Gudrun Campbell was nervous before her first climate strike.
Standing on the Downtown Mall this past March with Ezra Laiacona, a co-founder of the Cville Youth Climate Strike, they waited to see how many other students heeded their call to leave school.
“I really didn’t know if it was going to be 30 people or 300,” said Gudrun, now a seventh-grader at Buford Middle School. “I was nervous no one was going to show up.”
Nearly 200 people did show up to that first climate strike, and participation swelled for subsequent ones. Students from across the area brought posters calling for action. At each strike, Gudrun wielded a megaphone and extolled attendees to demand action from adults in positions of power.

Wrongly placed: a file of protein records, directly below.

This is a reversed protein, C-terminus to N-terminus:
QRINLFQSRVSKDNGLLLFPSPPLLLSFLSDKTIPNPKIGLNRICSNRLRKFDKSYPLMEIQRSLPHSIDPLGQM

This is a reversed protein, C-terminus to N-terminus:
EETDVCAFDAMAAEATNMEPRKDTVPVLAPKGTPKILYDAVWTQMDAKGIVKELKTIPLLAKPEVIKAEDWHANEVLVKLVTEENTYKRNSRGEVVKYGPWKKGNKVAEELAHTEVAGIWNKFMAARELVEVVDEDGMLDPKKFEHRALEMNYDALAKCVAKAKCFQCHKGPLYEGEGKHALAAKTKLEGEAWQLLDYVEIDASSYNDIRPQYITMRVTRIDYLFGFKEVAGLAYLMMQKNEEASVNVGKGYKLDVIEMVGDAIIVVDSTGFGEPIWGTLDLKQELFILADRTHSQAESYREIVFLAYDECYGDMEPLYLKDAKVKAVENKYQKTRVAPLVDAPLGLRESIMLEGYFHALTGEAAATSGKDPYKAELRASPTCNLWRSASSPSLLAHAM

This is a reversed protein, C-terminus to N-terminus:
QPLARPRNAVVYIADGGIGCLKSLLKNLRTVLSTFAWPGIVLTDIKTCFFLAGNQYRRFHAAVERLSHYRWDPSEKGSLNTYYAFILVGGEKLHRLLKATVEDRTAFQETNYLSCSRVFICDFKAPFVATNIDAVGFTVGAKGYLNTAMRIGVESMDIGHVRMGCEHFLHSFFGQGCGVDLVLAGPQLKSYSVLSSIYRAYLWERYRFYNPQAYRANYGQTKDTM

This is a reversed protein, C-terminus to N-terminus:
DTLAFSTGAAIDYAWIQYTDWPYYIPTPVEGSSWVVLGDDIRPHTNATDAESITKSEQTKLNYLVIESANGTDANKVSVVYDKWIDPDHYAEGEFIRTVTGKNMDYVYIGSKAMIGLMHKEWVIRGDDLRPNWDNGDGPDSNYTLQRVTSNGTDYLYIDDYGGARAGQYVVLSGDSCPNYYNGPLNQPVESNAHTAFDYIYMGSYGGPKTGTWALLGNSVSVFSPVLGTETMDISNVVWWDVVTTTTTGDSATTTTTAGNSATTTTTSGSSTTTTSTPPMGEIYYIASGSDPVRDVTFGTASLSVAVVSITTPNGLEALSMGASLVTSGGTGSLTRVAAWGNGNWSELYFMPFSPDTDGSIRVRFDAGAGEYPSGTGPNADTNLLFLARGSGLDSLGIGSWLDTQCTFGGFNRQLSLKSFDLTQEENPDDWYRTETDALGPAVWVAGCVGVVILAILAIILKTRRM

She called on those adults to pass the federal Green Deal, abandon pipeline projects and curb fossil fuel emissions.
Gudrun is passionate about this work. That’s clear as she discusses, during a recent interview, the strikes and the failures to stop what she says is a crisis. As she talks about meeting other climate strike organizers, her voice rises above the acceptable level for the library, where the interview is taking place, and a librarian has to issue the table a reminder to keep it down.
Gudrun’s interest in the issue was piqued about a year ago, when she began reading up on climate change and organizing strikes during a unit on teen activism in her her sixth-grade language arts class. Her teacher showed a video of Greta Thunberg, a Swedish teenager, speaking about climate change at a conference in Davos, Switzerland.